The European Commission launched an infringement procedure against Poland on Wednesday (22 December) over rulings by the country’s constitutional tribunal in July and October that challenged the primacy of EU law over national law. Polish PM Mateusz Morawiecki rejected the move as “politicised”.
“The Commission considers that these rulings of the Constitutional Tribunal are in breach of the general principles of autonomy, primacy, effectiveness and uniform application of Union law and the binding effect of rulings of the Court of Justice of the European Union,” the Commission said.
#RuleOfLaw is fundamental and needs to be protected. Today, we open an infringement on Poland concerning the recent Constitutional Court rulings, including that it declared the incompatibility with the Polish Constitution of a number of EU Treaty articles. 1/2
— Věra Jourová (@VeraJourova) December 22, 2021
The legal action by the Commission, which is the guardian of EU treaties, is an escalation of the conflict with Warsaw over the rule of law that began when Poland’s ruling nationalist and euro-sceptic PiS party took power in 2015.
Poland’s highest court ruled on 7 October that parts of EU treaties are incompatible with the Polish constitution, challenging a key tenet of European integration in a sharp escalation of a dispute between Brussels and Warsaw over the rule of law. Critics say that by challenging the supremacy of EU law, the PiS government not only jeopardises Poland’s long-term future in the 27-nation bloc but also the stability of the EU itself.
The clash has delayed the release of billions of euros from EU recovery funds to Poland because the Commission says Poland’s courts are not independent from political influence meaning the funds are not protected from misuse.
In a statement, the Commission said it was also launching the infringement steps because the Polish constitutional tribunal’s rulings deprived individuals seeking action through the Polish courts of the right to effective judicial protection set out in EU treaties.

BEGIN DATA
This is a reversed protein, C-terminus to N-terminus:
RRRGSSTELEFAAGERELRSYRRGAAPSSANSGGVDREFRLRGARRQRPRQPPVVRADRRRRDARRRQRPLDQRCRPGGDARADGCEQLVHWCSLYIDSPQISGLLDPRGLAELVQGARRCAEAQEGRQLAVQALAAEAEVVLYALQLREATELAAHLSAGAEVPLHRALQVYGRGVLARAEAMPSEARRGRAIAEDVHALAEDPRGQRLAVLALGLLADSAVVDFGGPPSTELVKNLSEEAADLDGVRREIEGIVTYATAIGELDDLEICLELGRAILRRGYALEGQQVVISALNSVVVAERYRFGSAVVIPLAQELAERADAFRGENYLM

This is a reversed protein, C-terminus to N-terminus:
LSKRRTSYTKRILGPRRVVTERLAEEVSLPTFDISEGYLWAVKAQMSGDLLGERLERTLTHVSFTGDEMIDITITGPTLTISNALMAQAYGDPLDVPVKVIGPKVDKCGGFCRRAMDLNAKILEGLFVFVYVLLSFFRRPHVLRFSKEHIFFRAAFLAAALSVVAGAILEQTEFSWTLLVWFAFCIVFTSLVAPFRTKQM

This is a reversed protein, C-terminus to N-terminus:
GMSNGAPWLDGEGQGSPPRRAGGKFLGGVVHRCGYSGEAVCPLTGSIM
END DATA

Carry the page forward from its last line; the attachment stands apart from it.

“Finally, the Commission has serious doubts on the independence and impartiality of the Constitutional Tribunal and considers that it no longer meets the requirements of a tribunal previously established by law,” the Commission said.
The Polish Prime Minister Mateusz Morawiecki does not agree with the opinion of the European Commission concerning the Polish Constitutional Tribunal, he said on Wednesday, as he rejected accusations that it had been politicised.
The European Commission’s decision to launch an infringement procedure against Poland is an attack on the Polish constitution and the country’s sovereignty, a deputy justice minister said on Wednesday.
“The EC is initiating proceedings and wants to subordinate the Constitutional Tribunal in Poland to EU law,” Sebastian Kaleta wrote on Twitter. “This is an attack on the Polish constitution and our sovereignty.”
Poland has two months to reply to the letter of formal notice sent on Wednesday. If the Commission is not satisfied with Warsaw’s reply, it can send Poland a reasoned opinion requesting it to comply with EU law, again with a two-month reply period.
After that, the Commission can sue Poland in the European Court of Justice, which can impose daily fines on Warsaw until it complies. It has already imposed such daily fines on Poland in two other cases, which now add up to €1.5 million a day.